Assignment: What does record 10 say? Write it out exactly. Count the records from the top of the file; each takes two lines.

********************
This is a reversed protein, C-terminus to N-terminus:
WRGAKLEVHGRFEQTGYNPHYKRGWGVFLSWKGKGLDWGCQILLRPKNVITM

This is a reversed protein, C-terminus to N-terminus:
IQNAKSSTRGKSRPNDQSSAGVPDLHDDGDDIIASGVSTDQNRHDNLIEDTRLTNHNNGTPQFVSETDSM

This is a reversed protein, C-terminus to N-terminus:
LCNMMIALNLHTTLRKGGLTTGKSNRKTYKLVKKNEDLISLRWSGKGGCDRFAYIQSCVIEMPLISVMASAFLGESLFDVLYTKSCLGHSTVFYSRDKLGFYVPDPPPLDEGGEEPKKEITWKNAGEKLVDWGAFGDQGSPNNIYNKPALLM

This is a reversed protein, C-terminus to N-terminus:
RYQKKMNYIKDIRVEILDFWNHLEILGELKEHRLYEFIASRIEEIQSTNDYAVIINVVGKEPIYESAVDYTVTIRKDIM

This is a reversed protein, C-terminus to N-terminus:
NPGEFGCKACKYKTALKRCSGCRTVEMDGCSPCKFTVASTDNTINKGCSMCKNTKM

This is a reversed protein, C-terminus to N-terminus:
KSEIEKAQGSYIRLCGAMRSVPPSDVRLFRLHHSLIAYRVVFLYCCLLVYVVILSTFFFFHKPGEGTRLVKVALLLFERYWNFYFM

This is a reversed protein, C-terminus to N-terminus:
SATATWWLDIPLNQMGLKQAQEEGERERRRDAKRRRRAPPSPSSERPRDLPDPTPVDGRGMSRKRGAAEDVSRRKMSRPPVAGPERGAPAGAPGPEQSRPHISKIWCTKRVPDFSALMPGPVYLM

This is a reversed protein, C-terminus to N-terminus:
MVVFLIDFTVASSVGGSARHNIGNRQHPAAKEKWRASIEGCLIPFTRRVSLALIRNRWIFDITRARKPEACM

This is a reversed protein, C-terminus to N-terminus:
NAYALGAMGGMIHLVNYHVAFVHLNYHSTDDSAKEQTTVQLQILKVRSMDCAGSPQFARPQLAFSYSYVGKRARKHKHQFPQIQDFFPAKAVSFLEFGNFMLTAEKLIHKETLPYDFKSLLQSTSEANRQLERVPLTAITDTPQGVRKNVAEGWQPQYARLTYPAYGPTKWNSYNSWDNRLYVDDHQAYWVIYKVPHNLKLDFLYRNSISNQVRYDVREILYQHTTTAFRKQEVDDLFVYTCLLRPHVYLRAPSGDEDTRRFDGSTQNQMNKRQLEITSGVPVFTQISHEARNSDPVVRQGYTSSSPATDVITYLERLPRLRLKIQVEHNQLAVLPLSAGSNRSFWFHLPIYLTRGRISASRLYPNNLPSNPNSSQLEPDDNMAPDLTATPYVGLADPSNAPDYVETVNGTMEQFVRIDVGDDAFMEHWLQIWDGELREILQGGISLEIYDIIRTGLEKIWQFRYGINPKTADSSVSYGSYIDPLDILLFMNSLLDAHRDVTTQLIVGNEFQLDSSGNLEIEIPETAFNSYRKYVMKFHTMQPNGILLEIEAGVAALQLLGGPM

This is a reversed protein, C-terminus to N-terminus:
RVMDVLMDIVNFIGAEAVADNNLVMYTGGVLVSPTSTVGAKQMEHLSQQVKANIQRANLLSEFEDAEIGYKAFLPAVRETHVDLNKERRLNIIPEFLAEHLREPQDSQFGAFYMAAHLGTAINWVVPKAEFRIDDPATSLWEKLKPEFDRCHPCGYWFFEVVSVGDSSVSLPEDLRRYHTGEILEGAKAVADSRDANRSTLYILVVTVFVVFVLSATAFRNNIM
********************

This is a reversed protein, C-terminus to N-terminus:
RVMDVLMDIVNFIGAEAVADNNLVMYTGGVLVSPTSTVGAKQMEHLSQQVKANIQRANLLSEFEDAEIGYKAFLPAVRETHVDLNKERRLNIIPEFLAEHLREPQDSQFGAFYMAAHLGTAINWVVPKAEFRIDDPATSLWEKLKPEFDRCHPCGYWFFEVVSVGDSSVSLPEDLRRYHTGEILEGAKAVADSRDANRSTLYILVVTVFVVFVLSATAFRNNIM